How the litter-box-in-school hoax went viral in a Quebec town

Rumours about schools providing litter boxes for students who identify as cats are spreading in Quebec. It's a hoax to discredit trans youth, says one LGBTQ+ advocate.

It's a hoax to discredit trans youth, said LGBTQ+ advocate

A school stands across from a lot.
Polyno High School in La Sarre, Que., is the latest Canadian school to have to respond to rumours that it is offering accommodations to students who identify as cats. (Jean-Michel Cotnoir/Radio-Canada)

Our students are not being led on leashes, our schools do not have litter boxes and spreading information to the contrary may land you in legal jeopardy, a Quebec school declared this week. 

The Lac-Abitibi school service centre in Quebec's Abitibi-Témiscamingue region issued the statement to the public on Wednesday.

Angry and concerned parents had flooded the staff of Polyno High School in La Sarre, Que., with questions and complaints after rumours started to spread about students identifying — and dressing up — as cats. 

The school decided to set the record straight when at least one student — who takes part in the furry community, a subculture of people interested in and sometimes dressing up as animals with human-like qualities — started getting bullied.

But this was not the first time a school has had to dispel a hoax about litter boxes for supposed cat-identifying students — in Quebec or even in Canada — a falsehood that advocates in the LGBTQ+ community believe is being perpetuated to marginalize trans youth. 

The situation is "absurd," Isabelle Godbout, who heads the Lac-Abitibi school service centre, told Radio-Canada's Des matins en or Thursday morning. 

"In the Abitibi, we've been hearing more and more about this rumour, that it's been happening in our schools … to that point where it became a very persistent urban legend," said Godbout. 

The rumours made the rounds on a local radio station as part of a game of true or false.

How did the hoax spread?

Pinpointing an exact point of origin for the rumour may be hard, but Nicholas De Rosa, a journalist at Radio-Canada who covers disinformation on the program Décrypteurs, said it appears to have spread by "old-fashioned word of mouth" rather than social media.

But this is not the first time a radio station has played a hand in propagating this hoax. In Gatineau, De Rosa traced the same rumour circulating there about Gatineau high school students identifying as cats using litter boxes to a local private radio station in the Outaouais region.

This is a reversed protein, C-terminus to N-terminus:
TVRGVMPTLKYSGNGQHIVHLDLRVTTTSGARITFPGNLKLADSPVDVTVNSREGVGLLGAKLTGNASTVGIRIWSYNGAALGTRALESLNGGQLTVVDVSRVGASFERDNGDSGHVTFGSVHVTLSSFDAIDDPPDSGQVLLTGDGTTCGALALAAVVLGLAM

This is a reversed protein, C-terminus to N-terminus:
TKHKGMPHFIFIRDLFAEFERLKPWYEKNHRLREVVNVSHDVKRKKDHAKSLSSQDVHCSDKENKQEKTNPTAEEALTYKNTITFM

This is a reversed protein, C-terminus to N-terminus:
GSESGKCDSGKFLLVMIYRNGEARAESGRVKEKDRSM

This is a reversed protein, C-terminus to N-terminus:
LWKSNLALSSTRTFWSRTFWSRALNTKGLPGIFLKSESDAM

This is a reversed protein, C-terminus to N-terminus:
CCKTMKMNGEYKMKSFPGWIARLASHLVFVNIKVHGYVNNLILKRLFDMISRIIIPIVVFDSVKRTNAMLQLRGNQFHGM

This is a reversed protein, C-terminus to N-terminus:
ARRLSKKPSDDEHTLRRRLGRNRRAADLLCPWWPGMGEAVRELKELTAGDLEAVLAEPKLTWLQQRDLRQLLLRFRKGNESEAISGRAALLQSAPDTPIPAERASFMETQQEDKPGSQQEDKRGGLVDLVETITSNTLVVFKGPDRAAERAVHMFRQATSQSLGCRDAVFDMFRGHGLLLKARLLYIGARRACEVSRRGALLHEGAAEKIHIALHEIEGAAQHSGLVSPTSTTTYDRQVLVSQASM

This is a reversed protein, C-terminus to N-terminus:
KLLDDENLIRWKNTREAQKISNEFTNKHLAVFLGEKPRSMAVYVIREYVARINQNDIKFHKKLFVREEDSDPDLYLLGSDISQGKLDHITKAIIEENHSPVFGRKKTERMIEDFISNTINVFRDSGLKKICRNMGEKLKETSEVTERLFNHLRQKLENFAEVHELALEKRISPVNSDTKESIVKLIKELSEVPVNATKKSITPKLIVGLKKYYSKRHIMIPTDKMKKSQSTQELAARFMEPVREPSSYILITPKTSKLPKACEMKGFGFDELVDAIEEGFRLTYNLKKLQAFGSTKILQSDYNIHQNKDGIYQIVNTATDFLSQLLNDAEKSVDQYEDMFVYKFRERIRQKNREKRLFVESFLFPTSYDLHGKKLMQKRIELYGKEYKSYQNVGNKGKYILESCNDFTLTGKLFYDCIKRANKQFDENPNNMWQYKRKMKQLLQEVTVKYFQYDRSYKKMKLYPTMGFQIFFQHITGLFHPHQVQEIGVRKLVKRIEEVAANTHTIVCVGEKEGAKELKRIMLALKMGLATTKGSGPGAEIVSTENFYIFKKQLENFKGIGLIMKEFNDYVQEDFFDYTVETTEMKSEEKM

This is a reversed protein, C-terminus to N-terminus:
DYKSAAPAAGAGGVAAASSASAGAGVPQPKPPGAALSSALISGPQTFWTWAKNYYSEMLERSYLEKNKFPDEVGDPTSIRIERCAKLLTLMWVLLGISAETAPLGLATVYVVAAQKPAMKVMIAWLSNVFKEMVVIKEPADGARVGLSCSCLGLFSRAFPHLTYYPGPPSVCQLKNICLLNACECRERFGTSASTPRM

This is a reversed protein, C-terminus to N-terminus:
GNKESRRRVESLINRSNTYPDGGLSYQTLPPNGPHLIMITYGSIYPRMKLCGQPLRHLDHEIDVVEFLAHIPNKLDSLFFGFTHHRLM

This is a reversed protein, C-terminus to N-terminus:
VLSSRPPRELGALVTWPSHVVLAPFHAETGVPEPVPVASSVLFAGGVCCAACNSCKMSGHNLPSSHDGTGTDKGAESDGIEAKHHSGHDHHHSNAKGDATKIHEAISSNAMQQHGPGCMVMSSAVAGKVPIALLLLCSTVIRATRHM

The rumours in Abitibi began to circulate in April, after the Outaouais radio station broadcast its story, according to De Rosa.

In October 2022, school boards in both Renfrew and Durham, Ont., made public announcements to debunk similar litter box rumours.

That same month in Caledon, Ont., Paula Dametto-Giovannozzi, who echoed the litter box hoax, ran for trusteeship in Ontario school board elections and won. 

But the first instance to gain attention in Canada may have taken place in October 2021, when after months of fielding calls, PEI's Public Schools Branch made their own announcement debunking the hoax. 

South of the border, in the United States, the hoax has been echoed by Republican lawmakers. In October 2022, NBC reporter Tyler Kingkade told CBC's Day 6 that over 20 elected or official candidate lawmakers had alleged schools were providing litter boxes for students.

A woman stands by a tree.
Julie Fortier, who talks to students about sexual and gender diversity, says she started hearing the cat litter rumours about Polyno high school months ago. (Submitted by Julie Fortier.)

Weaponization of rumour

Beyond bullying, organizations who work with Quebec's LGBT+ community fear that there is a more dangerous motive behind the rumours.

Julie Fortier is the director of the Coalition d'aide à la diversité sexuelle. As part of her work, she travels from school to school in the Abitibi region, talking to kids about sexual and gender diversity.

Fortier has never seen a case of someone identifying as a cat, but she did hear the rumours about Polyno High School a few months ago. 

"It's starting to get very concerning," she said.

Such rumours sow confusion, wrongly conflating gender identity with the identity of non-human species and causing an already marginalized population to further isolate themselves, said Fortier. 

Mona Greenbaum, the executive director of the LGBT+ Family Coalition, said it's possible there may be some isolated cases of kids imitating cats in the way the rumours describe, but nothing that would amount to a real phenomenon. 

She believes the hoax stems from an anti-trans movement in the United States that has made its way north. 

"I'm pretty much convinced [the rumours] are created by adults, not by kids, and they're really created to discredit trans youth and to make the whole thing seem like this absolutely crazy idea," said Greenbaum.

"It's very similar to what we saw back in the day when we were fighting for marriage. So people were saying, 'Well, if we let two same gender men or two women marry, what's next? Are we gonna start marrying our horse and our dog and our pet cat?'" 

A woman stands in a room.
The hoax is being perpetuated to marginalize trans youth, according to Mona Greenbaum, the executive director of the LGBT+ Family Coalition. (Submitted by Mona Greenbaum)

The advocates for LGBTQ+ rights aren't letting up.

"This situation makes me think we have to continue our work to demystify sexual orientation and gender identity," said Fortier. "We see here that it still hasn't been understood."


Joe Bongiorno is an author, former high school teacher and a journalist at the CBC. He has also reported for Canadian Geographic, Maisonneuve, Canada’s National Observer and others. You can reach him at

with files from Radio-Canada's Nicholas De Rosa